Burgled in her sleep
I write in agreement with Daughter burgled in her sleep (Reporter, July 3). I can only imagine how harrowing it must have been for your daughter and, indeed, your whole family. Personally I don t believe that the money saved by turning off the street
I write in agreement with 'Daughter burgled in her sleep' (Reporter, July 3).
I can only imagine how harrowing it must have been for your daughter and, indeed, your whole family.
Personally I don't believe that the money 'saved' by turning off the street lighting can in any way compensate for the cost endured by the general public who pay with the loss of possessions, damage to vehicles and ultimately the lack of safety and security.
With the streets being so dark in the dead of night, it offers thieves and thugs the cover of darkness and the anonymity that they require to continue their spate of crime undetected, it also renders the police force powerless when victims are unable to provide any details of the perpetrator due to not being able to see them.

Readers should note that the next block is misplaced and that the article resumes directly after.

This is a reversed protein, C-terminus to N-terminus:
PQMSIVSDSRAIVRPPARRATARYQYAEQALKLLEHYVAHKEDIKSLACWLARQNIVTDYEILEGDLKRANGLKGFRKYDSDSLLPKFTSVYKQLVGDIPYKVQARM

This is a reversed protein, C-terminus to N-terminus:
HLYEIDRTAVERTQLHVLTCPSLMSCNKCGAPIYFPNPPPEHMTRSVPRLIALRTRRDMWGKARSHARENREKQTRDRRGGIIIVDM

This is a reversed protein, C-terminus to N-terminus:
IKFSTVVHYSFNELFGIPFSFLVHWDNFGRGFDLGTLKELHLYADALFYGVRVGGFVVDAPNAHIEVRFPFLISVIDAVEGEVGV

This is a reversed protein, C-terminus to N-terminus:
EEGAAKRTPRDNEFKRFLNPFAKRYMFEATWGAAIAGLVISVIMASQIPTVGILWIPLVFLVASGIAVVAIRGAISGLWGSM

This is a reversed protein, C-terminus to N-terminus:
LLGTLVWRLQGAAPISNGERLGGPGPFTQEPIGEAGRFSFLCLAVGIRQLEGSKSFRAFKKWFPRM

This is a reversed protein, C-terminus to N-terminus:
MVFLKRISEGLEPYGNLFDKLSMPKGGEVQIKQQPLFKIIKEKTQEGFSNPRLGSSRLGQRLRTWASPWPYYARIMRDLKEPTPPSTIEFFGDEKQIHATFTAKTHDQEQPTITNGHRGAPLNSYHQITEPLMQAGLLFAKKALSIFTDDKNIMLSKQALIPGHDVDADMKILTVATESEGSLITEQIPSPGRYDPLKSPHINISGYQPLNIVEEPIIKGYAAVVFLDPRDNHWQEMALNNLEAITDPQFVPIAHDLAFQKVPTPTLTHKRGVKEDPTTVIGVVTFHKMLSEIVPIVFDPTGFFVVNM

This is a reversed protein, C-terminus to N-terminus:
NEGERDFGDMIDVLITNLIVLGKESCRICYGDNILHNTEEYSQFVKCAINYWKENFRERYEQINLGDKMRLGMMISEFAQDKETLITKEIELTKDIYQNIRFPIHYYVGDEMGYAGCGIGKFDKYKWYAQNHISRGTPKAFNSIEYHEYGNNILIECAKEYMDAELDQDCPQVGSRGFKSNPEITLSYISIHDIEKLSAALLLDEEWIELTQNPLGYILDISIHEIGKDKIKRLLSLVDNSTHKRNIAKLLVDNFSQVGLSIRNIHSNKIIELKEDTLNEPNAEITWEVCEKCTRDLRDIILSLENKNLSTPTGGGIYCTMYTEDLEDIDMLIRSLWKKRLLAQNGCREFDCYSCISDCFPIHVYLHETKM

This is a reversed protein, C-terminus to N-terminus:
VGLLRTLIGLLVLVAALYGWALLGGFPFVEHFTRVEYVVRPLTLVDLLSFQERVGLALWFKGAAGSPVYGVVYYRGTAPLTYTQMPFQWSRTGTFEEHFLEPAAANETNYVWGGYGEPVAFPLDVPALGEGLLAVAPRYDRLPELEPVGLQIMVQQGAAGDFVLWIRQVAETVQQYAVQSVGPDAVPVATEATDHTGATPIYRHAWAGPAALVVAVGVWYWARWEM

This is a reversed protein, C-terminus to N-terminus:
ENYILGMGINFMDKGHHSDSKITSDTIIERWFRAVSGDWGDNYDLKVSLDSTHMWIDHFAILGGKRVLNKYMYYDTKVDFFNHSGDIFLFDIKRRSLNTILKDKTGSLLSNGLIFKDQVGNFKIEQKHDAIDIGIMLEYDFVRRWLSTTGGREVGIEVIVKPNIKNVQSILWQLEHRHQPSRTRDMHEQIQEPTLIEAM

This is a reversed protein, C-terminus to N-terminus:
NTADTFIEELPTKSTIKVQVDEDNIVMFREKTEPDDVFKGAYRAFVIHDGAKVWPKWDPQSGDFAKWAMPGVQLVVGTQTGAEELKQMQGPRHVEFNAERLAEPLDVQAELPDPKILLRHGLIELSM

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What has happened to the money that is not being spent on the street lighting? I don't see an increase in policing, or a reduction in the council tax.
And, more to the point, in the current 'Health and Safety gone mad' world we live in - isn't plunging an entire town into darkness a bit of an infringement on the right of residents who pay for the lights to be on?
- 1 This week's paper: Saffron Walden Reporter on June 24, 2021
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With crime so heavily on the increase in all areas across the UK, why do councils see the need to aid the criminals by providing them with the ideal circumstances to perform their 'work'. Is it any surprise that the world has 'career criminals'?
Until you are a victim yourself, you can never fully appreciate the trauma caused by, as you so rightly put it, someone invading your house.
Yet if we were to retaliate ourselves, we would be in the wrong. It's madness!
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